Both DP3 and HO3 can cover your dwelling and other structures on your property. However, a DP3 can cover some risks an HO3 policy can’t.
Much like an HO3 policy, a DP3 policy, also called dwelling property insurance, covers your home and other structures on your property. But these policies have some important differences that make them more appropriate for certain situations. Let’s take a look at each option in more detail and see how they compare.
At first glance, you’ll see more similarities than differences between the DP3 and HO3. Both are designed to cover homes and other structures on an open perils basis. That means the structures are protected for all sources of damage except the few the policy lists as exclusions.
Both policies can also offer the following:
Some coverages come standard with the HO3 that you can add on to the DP3, and the DP3 can cover some risks an HO3 can’t. The chart below shows how that works.
|Coverage A (Dwelling)||Open perils||Open perils|
|Coverage B (Other Structures)||Included||Included|
|Coverage C (Personal Property||Included||Included|
|Coverage D (Loss of Use)||Loss of use & loss of rent covered||Loss of use covered|
|Coverage E (Personal Liability)||Optional||Included|
|Coverage F (Medical Payments)||Optional||Included|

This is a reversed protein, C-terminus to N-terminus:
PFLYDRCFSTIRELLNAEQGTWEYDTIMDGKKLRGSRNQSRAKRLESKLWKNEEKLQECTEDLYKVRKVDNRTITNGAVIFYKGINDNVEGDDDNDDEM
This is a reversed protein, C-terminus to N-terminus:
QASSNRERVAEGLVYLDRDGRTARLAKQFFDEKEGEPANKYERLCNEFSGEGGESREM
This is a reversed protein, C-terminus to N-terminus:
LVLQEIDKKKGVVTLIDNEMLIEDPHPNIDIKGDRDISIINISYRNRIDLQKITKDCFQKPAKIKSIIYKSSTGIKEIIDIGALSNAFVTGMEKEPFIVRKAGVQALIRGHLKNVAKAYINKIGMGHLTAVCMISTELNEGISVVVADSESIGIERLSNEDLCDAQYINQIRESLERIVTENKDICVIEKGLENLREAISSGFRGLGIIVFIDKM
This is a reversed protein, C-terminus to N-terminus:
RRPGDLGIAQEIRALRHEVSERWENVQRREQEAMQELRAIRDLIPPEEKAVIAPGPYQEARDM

|Roof Surfacing Payment Schedule||Included||Optional|
You’ll notice the biggest difference in DP3 vs. HO3 is that some coverages are added by default and others are optional.
The second biggest difference is DP3’s inclusion of the Roof Surfacing Payment Schedule endorsement, which covers the roof for its actual cash value coverage only when it’s damaged by wind or hail. For all other covered sources of damage, the roof and the rest of the home’s structure are insured for their replacement cost. This endorsement comes with a sizable premium discount.
Coverage D is also interesting in the case of DP3. If the home you’re insuring is a rental property, then Coverage D can have fair rental value coverage to make up for lost rent when a covered claim makes it uninhabitable. Coverage D in an HO3 policy usually only covers additional living expenses when a covered claim keeps you from living in a home that is your primary residence.
So now that you know the similarities and differences between DP3 and HO3, how do you know which is right for you?
The answer really depends on your situation.
The DP3 policy is often a good option for homeowners with unique coverage needs. For example, it can be tricky to find insurance if you rent out your home on Airbnb, but a DP3 can often cover that use. And because of the Roof Surfacing Payment Schedule endorsement, homes with older roofs are also usually a good fit for a DP3. This makes the premium more affordable and eliminates the need to find coverage through a state-run program.
These are usually the most common reasons for choosing a DP3 policy:
An HO3 policy is a good balance of coverage and affordability to protect your primary residence. You might opt for this policy if:
If you need help figuring out which policy makes sense for your needs, just give us a call!
Whether you want an HO3 or DP3 policy, getting a quote is as easy as entering your address and answering a few quick questions about your property. And if you need any help along the way, our experts are standing by.
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